Insurers have been exploring alternative asset classes in the face of ultra-low bond yields, which are hurting their returns, although their portfolios are still dominated by traditional fixed-income investments. 

Deep Banerjee, an insurance specialist at S&P Global Ratings, said the industry’s aggregate exposure to direct residential loans was only about 1 or 2 per cent.

At present AIG has less than $4bn of residential mortgages on its books, a small fraction of its $515bn balance sheet, although the insurer is a bigger operator in other real estate markets.

The group has about $24bn worth of commercial mortgages and last week disclosed the sale of three high-rise office towers, a retail mall and five-star hotel in Seoul.

Mr Dachille said that AIG’s residential portfolio had been “limited” in large part because it had already been exposed to the housing market through its mortgage insurance business, United Guaranty Corporation.

AIG struck a deal in the summer to sell UGC, the biggest US private sector mortgage insurer, for $3.4bn.

Speaking at AIG’s investor day in New York on Friday, Mr Dachille did not quantify by how much the company wanted to increase its exposure to residential mortgages.

However, a presentation slide implied that by doing more mortgage loans, the insurer aimed to replace a big chunk of the annual profits of about $400m that it would forgo by selling UGC.

“Direct investments in residential mortgages rebalance exposure,” the slide said.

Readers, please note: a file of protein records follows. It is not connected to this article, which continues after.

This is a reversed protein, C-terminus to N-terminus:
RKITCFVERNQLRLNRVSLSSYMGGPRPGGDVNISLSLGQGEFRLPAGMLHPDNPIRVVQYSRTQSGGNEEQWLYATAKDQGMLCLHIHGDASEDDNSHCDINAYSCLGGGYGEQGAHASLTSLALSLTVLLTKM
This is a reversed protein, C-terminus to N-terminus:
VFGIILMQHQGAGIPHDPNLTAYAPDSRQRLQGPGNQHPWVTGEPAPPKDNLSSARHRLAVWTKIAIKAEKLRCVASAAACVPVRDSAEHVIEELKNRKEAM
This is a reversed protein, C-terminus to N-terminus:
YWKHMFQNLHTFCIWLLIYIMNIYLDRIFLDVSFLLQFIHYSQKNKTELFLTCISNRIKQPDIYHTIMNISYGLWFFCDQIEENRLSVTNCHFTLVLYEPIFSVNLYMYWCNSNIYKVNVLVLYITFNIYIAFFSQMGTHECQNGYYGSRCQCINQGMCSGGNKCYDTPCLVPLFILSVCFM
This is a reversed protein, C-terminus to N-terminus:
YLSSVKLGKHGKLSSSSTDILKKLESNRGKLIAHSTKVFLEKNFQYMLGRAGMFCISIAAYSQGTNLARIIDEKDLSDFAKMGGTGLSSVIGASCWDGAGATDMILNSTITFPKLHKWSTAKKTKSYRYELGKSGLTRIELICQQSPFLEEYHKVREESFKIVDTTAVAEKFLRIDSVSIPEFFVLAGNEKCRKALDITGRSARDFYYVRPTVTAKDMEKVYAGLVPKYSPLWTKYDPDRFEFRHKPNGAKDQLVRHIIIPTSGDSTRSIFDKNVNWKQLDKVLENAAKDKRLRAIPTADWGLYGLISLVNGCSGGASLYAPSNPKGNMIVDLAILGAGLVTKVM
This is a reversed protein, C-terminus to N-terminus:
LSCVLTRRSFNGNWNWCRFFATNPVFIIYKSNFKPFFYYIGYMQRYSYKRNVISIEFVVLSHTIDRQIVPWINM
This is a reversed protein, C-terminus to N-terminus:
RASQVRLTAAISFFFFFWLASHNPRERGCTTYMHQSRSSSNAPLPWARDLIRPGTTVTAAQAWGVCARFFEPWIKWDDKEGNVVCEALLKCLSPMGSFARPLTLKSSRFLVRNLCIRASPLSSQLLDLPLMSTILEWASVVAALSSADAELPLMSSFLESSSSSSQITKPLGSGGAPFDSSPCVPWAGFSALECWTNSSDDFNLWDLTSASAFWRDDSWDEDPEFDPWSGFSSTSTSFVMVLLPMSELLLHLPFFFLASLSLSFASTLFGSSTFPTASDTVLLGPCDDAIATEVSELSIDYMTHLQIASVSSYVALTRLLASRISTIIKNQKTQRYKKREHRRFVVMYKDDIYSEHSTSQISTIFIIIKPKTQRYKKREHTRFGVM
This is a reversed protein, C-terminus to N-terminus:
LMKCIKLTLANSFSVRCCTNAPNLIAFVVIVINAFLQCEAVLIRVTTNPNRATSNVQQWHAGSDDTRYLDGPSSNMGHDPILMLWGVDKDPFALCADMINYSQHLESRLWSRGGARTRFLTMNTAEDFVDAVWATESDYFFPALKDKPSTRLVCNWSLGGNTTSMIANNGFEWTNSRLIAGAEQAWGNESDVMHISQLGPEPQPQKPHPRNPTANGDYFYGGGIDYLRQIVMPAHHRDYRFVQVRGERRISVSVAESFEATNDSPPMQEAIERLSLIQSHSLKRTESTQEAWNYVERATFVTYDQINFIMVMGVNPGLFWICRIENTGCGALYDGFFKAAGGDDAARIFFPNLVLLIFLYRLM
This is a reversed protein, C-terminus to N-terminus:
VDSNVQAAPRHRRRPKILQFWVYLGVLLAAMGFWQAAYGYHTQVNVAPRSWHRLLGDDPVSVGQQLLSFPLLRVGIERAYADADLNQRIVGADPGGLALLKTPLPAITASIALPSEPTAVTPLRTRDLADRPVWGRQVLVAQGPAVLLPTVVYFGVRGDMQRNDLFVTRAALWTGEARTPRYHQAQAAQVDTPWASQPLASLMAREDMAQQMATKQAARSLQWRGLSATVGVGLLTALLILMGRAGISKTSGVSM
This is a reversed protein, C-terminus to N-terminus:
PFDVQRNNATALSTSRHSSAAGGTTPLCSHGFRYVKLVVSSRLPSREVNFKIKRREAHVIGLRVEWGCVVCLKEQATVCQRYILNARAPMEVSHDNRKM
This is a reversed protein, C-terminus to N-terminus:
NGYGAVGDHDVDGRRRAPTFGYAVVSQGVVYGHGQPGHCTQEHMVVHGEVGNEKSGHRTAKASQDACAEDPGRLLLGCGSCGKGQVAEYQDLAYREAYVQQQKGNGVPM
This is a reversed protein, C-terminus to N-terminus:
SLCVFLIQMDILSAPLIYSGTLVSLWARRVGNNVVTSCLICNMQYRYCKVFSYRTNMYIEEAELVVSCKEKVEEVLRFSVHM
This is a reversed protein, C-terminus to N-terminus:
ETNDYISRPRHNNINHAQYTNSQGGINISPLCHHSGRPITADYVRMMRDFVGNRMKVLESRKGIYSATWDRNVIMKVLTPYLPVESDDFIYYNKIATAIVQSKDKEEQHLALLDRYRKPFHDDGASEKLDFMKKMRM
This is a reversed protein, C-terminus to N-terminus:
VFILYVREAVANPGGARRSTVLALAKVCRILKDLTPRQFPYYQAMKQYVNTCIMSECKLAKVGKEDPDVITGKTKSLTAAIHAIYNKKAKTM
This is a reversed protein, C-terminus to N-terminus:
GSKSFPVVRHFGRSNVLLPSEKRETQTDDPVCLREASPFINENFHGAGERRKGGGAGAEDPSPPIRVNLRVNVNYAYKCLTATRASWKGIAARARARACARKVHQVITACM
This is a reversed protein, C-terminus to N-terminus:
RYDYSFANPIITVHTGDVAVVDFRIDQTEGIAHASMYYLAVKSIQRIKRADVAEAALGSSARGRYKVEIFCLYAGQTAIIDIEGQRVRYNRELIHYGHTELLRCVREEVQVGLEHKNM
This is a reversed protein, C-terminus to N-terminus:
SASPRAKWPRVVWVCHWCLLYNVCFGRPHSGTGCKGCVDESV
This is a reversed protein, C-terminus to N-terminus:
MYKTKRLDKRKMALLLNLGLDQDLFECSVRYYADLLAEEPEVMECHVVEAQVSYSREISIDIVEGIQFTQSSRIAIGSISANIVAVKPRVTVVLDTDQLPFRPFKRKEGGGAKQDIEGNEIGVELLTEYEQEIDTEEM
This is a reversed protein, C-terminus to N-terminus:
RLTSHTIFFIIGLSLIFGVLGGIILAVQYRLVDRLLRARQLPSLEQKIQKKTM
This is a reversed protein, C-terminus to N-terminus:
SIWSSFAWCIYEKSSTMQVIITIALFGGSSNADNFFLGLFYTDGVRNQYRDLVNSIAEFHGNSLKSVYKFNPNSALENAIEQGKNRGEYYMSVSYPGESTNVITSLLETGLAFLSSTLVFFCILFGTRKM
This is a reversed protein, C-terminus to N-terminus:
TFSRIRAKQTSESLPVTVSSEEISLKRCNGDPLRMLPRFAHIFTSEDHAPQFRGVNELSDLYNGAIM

“As we speak now, the team is working on a number of transactions to gradually increase the scale of the activity,” Mr Dachille said in his presentation. As well as purchasing loans, he said these included managing securitisations and reinsurance deals.

The move would give more financial backing to the $1.9tn US residential mortgage market, the most important consumer credit sector. Banks have been in retreat since the financial crisis as they grapple with tougher regulations and mis-selling penalties.

Non-banks are on track to account for more than half of US mortgage originations in 2016 for the first time since Inside Mortgage Finance began tracking the market 30 years ago.

AIG does not intend to originate residential mortgages itself, however. Instead, it plans to acquire loans from direct mortgage lenders — both banks and non-banks — and securitise them. The insurer is run by Peter Hancock, a former JPMorgan banker who was a Wall Street pioneer in credit derivatives.

AIG was brought to its knees in the financial crisis, racking up huge losses on credit derivatives, and had to be bailed out by taxpayers for about $185bn.

It has since shrunk significantly, repaid the bailout funds and returned to profitability. But more recently it has faced calls from activist billionaire Carl Icahn to improve returns and accelerate the pace of disposals. Last week the group struck a deal to sell its life insurance business in Japan for a $430m loss.

China corporate raider Baoneng in new boardroom battle

Posted on 20 November 2016 by

Baoneng Group, the swashbuckling insurance conglomerate controlled by China’s fourth richest man, has waded into another boardroom battle, months after pursuing a hostile takeover of China’s largest residential developer.

Shares in glass producer CSG Holding rose as much as 21 per cent in Shenzhen last week following the resignation of its chairman, chief executive, chief financial officer, four vice-presidents and two independent directors. The biggest gains came after Baoneng published a letter to CSG employees accusing CSG executives of misconduct and announcing a series of strategy changes and optimistic growth targets.

The incident marks the latest tussle between corporate management and activist shareholders. Such battles were rare in China until recently, but the rapid ascent of cash-rich insurers has emboldened them to play the role of corporate raiders. Yao Zhenhua, the reclusive founder of Baoneng, ranked fourth on Hurun Report’s annual China Rich List in 2016 with estimated wealth of $17.2bn, up from 204th a year earlier.